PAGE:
Old Town of Regensburg and Stadtamhof
Regensburg, the town of emperors and kings, offers impressive perspectives of around 2,000 years of history. The centre has over 1,500 listed buildings; of these, 984 form the ‘Old Town with Stadtamhof’ ensemble, which became a UNESCO World Heritage site in 2006.
The only example of French Gothic cathedral architecture east of the Rhine, Regensburg Cathedral has a wealth of medieval stained glass that is unparalleled in Germany. However, it is just one of many architectural monuments that make Regensburg in Bavaria the best-preserved medieval city in Germany. Other fascinating places to visit include the Cathedral Treasury Museum, Krauterermarkt square with the Collegiate Church of St. John, the former Cathedral deanery, the squares Dachauplatz, Neupfarrplatz, Alter Kornmarkt, Kohlenmarkt, Rathausplatz and Haidplatz, Porta Praetoria and the patrician towers.
Then there is the Stone Bridge, which connects the old town to the Amhof district on the other side of the Danube. This was regarded as the eighth wonder of the world on its completion in 1146 and is Germany’s oldest arched stone bridge with some sections still in their original state.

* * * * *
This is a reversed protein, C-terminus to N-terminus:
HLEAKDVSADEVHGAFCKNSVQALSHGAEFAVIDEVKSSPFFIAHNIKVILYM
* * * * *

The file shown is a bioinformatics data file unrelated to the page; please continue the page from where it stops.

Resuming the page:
For a fantastic insight into the buildings and history of the city, go to the interactive exhibition at the World Heritage Visitor Centre in the former salt storehouse (Salzstadel) at the Stone Bridge, which vividly tells the story of Regensburg’s journey from a free imperial city to UNESCO World Heritage site.
Events such as the Festival of Early Music in June, which features atmospheric concerts in historical venues, and the Thurn & Taxis Palace Theatre Festival in July are excellent opportunities to soak up the flair and ambience of the city. And the fact that Regensburg has the highest concentration of bars in Germany will ensure your enthusiasm is not dampened in any way!
Old town ensemble with Stadtamhof
UNESCO World Heritage since 2006
From the selection criteria
The Old Town of Regensburg with Stadtamhof is an exceptional example of a central-European medieval trading centre, which illustrates an interchange of
cultural and architectural influences.
The historic fabric reflects some two millennia of structural continuity and includes ancient Roman, Romanesque, and Gothic buildings.